Very often, when a song comes up, I will want to delete it from my current playlist because it no longer interests me. In many years it has been practically impossible in the UI. The only way to do it is to hunt through thousands of songs, then click on a context menu to delete it, despite this being something that would be incredibly easy to add to the current song interface and accomplish in one second (Adding the same song to a playlist is an option there).
So why is this the case?
I recently realized that preventing me from cleaning up my playlist means MORE SKIPS for Spotify. They can shove more ads in my face by forcing me to listen to more stuff I don't care about over time. It sounds silly but I would bet money that this is the reason considering how technically simple this feature is and how large the value would be.
It is a power user feature.... and most likely nobody bothered to prioritize it as it wont be changing any metrics at all.
Spotify (the desktop client), had all kinds of features (drag and drop, etc..), that were nice but were eventually dropped in the sub-sequential redesigns.
The realization was that less of 2% of the users were using any of those features, and many of those features had costs (extra code, more maintenance, etc)....
Of course, many employees are power users themselves, and some were not happy, but over and over it seems that dropping those features didn't hurt metrics, actually improved them (usually because the UI got more simplified, less cluttered).
That little feature is missing, (and annoying you so much) simply because Spotify is a large company now, and nobody (usually either a PM, or senior engineer) has thought that including it, because it doesn't have a large impact.
When the company was smaller, engineers could just jump in and implement little things that 'annoyed' them. Once the company is large, is gets harder to do that.
That just how it is in most tech companies when they reach a certain size.
The whole purpose of playlists is to organise songs, and almost the entire usecase for removing a song from a playlist is to remove the currently playing song. I almost never want to remove a song under any other circumstances.
This shouldn’t be a power feature, but Spotify makes it unnecessarily difficult to do on the fly.
Those might all be true for the majority of users, or it might be that you're an outlier. The only way to know is to actually sample real world users.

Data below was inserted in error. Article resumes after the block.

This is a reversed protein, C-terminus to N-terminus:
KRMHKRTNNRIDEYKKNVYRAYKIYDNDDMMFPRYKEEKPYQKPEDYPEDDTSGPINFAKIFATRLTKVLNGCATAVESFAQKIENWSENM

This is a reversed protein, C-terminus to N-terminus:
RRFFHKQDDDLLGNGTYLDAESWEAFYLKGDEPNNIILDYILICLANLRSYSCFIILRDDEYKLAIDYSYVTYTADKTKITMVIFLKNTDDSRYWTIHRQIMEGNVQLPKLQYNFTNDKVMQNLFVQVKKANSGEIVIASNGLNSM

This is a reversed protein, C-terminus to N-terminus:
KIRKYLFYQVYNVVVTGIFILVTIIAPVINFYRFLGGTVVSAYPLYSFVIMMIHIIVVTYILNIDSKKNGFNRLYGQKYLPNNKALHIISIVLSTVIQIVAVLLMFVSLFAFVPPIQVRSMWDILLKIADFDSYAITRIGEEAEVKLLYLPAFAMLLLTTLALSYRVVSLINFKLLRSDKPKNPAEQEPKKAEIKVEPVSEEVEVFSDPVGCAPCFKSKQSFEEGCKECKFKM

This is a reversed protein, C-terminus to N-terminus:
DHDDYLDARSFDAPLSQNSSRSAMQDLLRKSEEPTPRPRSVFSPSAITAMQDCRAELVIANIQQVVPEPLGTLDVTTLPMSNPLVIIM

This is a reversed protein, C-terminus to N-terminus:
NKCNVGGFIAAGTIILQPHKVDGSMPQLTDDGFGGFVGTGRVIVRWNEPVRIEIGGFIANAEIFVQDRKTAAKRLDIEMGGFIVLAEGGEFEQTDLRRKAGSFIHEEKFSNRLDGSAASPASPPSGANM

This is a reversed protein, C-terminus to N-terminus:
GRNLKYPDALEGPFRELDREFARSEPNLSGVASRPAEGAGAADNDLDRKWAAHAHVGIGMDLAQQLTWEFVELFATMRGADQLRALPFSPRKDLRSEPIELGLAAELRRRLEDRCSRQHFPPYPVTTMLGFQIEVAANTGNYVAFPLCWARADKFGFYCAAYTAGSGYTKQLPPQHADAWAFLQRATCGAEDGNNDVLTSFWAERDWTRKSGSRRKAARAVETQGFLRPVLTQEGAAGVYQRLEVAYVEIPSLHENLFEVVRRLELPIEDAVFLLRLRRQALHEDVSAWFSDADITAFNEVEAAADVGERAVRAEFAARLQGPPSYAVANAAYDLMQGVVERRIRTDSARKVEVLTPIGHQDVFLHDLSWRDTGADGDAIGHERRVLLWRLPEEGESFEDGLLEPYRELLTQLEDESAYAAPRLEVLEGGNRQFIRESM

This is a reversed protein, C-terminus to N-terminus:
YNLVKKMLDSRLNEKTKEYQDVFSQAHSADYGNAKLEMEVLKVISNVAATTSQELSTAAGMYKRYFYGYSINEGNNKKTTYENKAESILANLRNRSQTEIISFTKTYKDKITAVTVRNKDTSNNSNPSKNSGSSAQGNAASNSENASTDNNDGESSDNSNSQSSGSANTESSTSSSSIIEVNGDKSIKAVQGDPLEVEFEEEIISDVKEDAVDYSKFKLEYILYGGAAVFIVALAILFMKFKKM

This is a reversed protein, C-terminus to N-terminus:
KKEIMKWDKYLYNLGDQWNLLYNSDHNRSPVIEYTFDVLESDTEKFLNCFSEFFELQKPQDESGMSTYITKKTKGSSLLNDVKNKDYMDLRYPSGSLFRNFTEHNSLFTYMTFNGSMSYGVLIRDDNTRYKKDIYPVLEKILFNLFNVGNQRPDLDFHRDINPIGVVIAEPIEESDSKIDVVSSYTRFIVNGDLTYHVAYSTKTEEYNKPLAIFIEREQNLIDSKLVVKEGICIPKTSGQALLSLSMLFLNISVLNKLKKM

I understand not everything that can make it in and I understand not making features for power users, especially ones that clutter up the UI.
But this is a basic use case. Maybe people use Spotify differently than I do, but I would assume they add their favorite songs to a playlist, put it on shuffle, and that's basically it. Having this functionality be effectively append only doesn't make sense to me.
I don't see adding one extra option, which would logically fit next to "Add to Playlist", to this context menu with 8 options to be crazy.
Another user stepped in to let me know that playlists can be filtered with Ctrl-F. Now that's a feature for power users if I ever heard of one.
I have a paid account and have the same difficulty removing tracks from a playlist via a mobile device. There are no ads on my account, yet the UX is the same, so I'm not sure that that would be their reasoning. Your idea sounds silly because it is, IMO.
It's similar (well opposite) to Github commits view, where clicking a user avatar will send you to his profile, while clicking his nickname will show you all his commits in the current repo.
It's not a very good affordance.
And it's still too many click IMO.
To be fair, the article acknowledges songs were already getting shorter in the 90s, after getting longer with LPs and CDs.
It was a beautiful song
but it ran too long
If you're gonna have a hit
you gotta make it fit
So they cut it down to 3:05.
It's crazy how technical and deep the music production space is becoming.
A bit of a fallacy. Awards aren’t judged against music ever recorded, but against peers released in the same year. Quality could very well be going down or going up, but that would be a trend that can’t be measured across a single award season.
Yet my preferred song "service" is BGM on youtube - 10 hours of someone playing jazz. I think we shall see multiple markets developing as song type, duration and other variables are played with.
Money (and security required for the lack of it) is unfortunately a big incentive in society's producton of art, and one look at the "culture industry" tells you more than you need to know.
Who is to say shorter attention spans aren't part of the cause?
Another important missing bit of information - what percentage of the song needs to be listened to for it to count as a full play? Is it 100%? That seems to be what is implied by the article.
> Still, it’s hard to pinpoint exactly how much streaming has contributed to the recent shortening of songs. The length of pop songs had already been falling through the 1990s, before accelerating in recent years. Some music industry observers blame shortening attention spans—but there isn’t much rigorous evidence that our ability to focus has changed (paywall). Others believe that shorter songs may be a result of more consumer choice—songs need to be more compact and catchy to stand out in the crowd.
Interesting that the last part of the url is "is-spotify-making-songs-shorter". Maybe that was the original title and the editor wanted more clickbait?